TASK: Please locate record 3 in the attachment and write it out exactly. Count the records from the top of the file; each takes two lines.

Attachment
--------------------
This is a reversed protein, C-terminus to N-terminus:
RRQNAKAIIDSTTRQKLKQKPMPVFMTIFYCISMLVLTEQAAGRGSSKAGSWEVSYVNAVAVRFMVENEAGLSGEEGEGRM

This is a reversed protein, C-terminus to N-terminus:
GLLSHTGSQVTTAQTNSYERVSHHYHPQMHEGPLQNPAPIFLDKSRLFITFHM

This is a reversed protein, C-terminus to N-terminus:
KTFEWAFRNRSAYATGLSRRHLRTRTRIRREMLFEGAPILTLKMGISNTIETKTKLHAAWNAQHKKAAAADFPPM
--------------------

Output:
This is a reversed protein, C-terminus to N-terminus:
KTFEWAFRNRSAYATGLSRRHLRTRTRIRREMLFEGAPILTLKMGISNTIETKTKLHAAWNAQHKKAAAADFPPM